Would you rather have a penny that doubles each day for a month or $1,000,000 today?
If you immediately answered “of course I’d take the million!”… you might want to read this story first.
The Rice & the Chessboard
“Compound interest is the eighth wonder of the world. He who understands it, earns it … he who doesn’t … pays it.” – Albert Einstein.
An ancient Indian legend tells of a proud king known for his skills at chess. He had a habit of challenging visitors to a game – the reward being anything of the visitor’s desire. But as the king was skillful, he had never been beaten before.
One day, the king challenged a traveling sage passing through his kingdom. Being a man of modest means, the sage simply requested, should he win, the king give him one grain of rice for the first square of the chessboard, two grains for the next square, four for the next, eight for the next and so on for all 64 squares, with each square having double the number of grains as the square before.
The king was surprised that the sage requested such a small reward. He agreed without question, taking the sage for a fool. Much to his surprise, the king was skillfully defeated at the board. Being a man of his word, he began placing the grains of rice on the chessboard as was their agreement: 1 grain on the first square, 2 on the second, 4 on the third, 8 on the fourth and so on.
However, the king quickly realized that he could not fulfill his promise; the rapid increase in the number of grains being more than he would’ve ever imagined. By the twenty-first square, the king would have had to place more than one million grains of rice. The final square alone would require over nine quintillion grains of rice!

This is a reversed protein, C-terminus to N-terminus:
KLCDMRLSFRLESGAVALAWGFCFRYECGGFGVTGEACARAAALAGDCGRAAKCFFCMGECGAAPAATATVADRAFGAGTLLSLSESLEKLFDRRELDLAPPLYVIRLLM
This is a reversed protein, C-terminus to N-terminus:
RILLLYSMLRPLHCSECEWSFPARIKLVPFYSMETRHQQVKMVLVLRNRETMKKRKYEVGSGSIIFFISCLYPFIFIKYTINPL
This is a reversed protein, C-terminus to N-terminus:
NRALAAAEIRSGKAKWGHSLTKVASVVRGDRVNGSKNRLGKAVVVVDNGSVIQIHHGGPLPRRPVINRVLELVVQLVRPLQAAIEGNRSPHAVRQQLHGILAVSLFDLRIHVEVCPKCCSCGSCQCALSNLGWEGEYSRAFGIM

Now back to the original question: $1,000,000 today or a penny that doubles each day for a month? Following the parable, the second option looks more and more appealing. And looking at the actual amount the penny would be worth at the end of the month…
…you’d get over $536 million dollars: more than five times the immediate one million you might’ve jumped to take.
The lesson we learn from the sage in this parable is invaluable. It is a lesson in exponential growth. And in the financial world, we call it compounding interest.
What is Compounding Interest?
“Money makes money. And the money that money makes, makes money.” – Benjamin Franklin.
Compounding interest is what happens when you reinvest the earnings on your money. Those earnings earn interest, along with your original investment. Then you reinvest those earnings, and on and on.
It’s interest earning interest earning interest. While you won’t double your money every time interval like in our 2 stories – the rice and the pennies – the chart below shows the impact of earning different interest rates on your money over various time frames. The more time you have for your money to grow, plus the greater return you can earn on your money, the more “exponential” growth you will experience – similar to the growth of the grains of rice in our story.
If you invested $10,000 today and were able to earn 10% return on your money on average, your account will grow to nearly $175,000 in 30 years! Now imagine if you add to that original amount over time.